The New York Times recently featured BKSK’s new full-floor residences currently under construction at 175 West 10th street. Located in the Greenwich Village Historic District at the intersection of Seventh Avenue South and West 10th Street, the building is a reflection and homage to the unique triangular site upon which it sits. Approved by the LPC in 2014, the design is intended to be new and contemporary, while simultaneously referential to the wonderful character and materials of the Village. BKSK designed the interior spaces as well – to view more of our interior department’s portfolio visit here.
Read the full New York Times article here.
Our proposed renovations to the Polhemus Memorial clinic have been unanimously approved by the Landmarks Preservation Commission! Constructed in 1896-1897, the Beaux-Arts building is located in the Cobble Hill Historic District Extension. The building first served as the home of a hybrid hospital and medical school, founded by Caroline Herriman Polhemus in honor of her late husband. At the time, it was considered a towering medical facility because of the building’s unique 8-story height.
BKSK will be leading the transformation of the brick and limestone building into a 17-unit residential project, whose program differs significantly from the patient rooms, surgical facilities, labs, and auditoriums currently found within. Other major design work for this project will include the relocation of the building core to allow for improved residential layouts and views, the lowering of the top floor’s 6′ high window sills, and the removal of a third-floor pedestrian bridge that currently connects Polhemus Memorial to another building across Amity Street. The latter will include the restoration of original building detail from before the mid-20th century construction of the bridge.
Congratulations to the team!
The way that we protect and celebrate built history is a complex and important topic, and one that is explored in-depth in the latest issue of CLOG, LANDMARK. This is an especially timely publication for New Yorkers, as we commemorate the 50th anniversary of New York City’s pioneering Landmarks Law and simultaneously experience a very active period of development, in contrast to recent history. And as our neighborhoods continue to evolve, the landmarking process continues to spur dynamic, even divisive, discussion.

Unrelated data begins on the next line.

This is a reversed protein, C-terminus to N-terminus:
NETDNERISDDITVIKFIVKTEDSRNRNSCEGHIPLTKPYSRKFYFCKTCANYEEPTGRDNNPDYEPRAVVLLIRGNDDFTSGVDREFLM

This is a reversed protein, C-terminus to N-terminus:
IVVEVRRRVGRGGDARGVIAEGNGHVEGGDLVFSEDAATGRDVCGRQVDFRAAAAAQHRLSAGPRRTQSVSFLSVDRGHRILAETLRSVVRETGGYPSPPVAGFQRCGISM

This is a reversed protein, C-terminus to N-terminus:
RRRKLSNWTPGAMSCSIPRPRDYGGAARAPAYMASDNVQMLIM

In CLOG’s words, “we must continually decide what is worth keeping. A significant percentage of buildings today—particularly in Western nations—are preserved through imposed guidelines. While there are myriad reasons why a building or site may warrant preservation, being deemed a landmark is one of the most powerful and complicated.”
LANDMARK includes a variety of essays representing a diversity of perspectives on the topic, including that of Harry Kendall. Order your copy of LANDMARK today to read his insights, among others. To speak with Harry about the potential of preservation advocacy to be both ambitious and progressive, or other topics in which he is an expert, please email email@example.com.
The unassuming hipped roof of the former Tammany Hall headquarters on Union Square will soon turn to glass and grow taller with an unconventional shell-like dome, as approved recently—unanimously—by the NYC Landmarks Preservation Commission. BKSK conceived this expansion to be deeply respectful, and expect it to be applauded by many as both reverent and intriguing. As a preservation approach, it is designed to yield unexpected insight about the building’s hidden history. We acknowledge that some members of the preservation community have reservations about the changes proposed and we are keeping the dialogue with them open. That the Commission approved an addition as visible as this to an individual Landmark is special and rare. Read more
On Monday, April 20th, the Museum of the City of New York will celebrate the opening of Saving Place: Fifty Years of New York City Landmarks. Organized in celebration of the 50th anniversary of New York City’s pioneering Landmarks Law, Saving Place will feature projects from throughout the city.
To quote the exhibition description, “a new body of important architecture has emerged as architects, clients, and the Landmarks Preservation Commission devised innovative solutions for the renovation of landmark buildings and for new buildings in historic districts. The law spawned creativity in architects’ responses to building preservation that has enhanced the cityscape in all five boroughs.” We are proud to share that the BKSK-designed 114-116 Hudson Street is included in the exhibition.
Saving Place runs through September 13th. Learn more about the exhibition here.
On March 10, the Landmarks Preservation Commission unanimously approved BKSK Architects’ revised proposal for Tammany Hall.
At the first hearing for this project, held in November 2014, the Commission recommended additional design study. At yesterday’s hearing, regarding the revised proposal to restore and expand the individually designated Tammany Hall on the northeast corner of Union Square, LPC commissioners offered praises such as “This is a gift to the city.” “Masterful.” and “Calls attention to a cultural icon on the square.” Read more about the hearing at New York YIMBY.
Inquiries about this project may be directed to Marissa Marvelli at mmarvelli[at]bksk.com.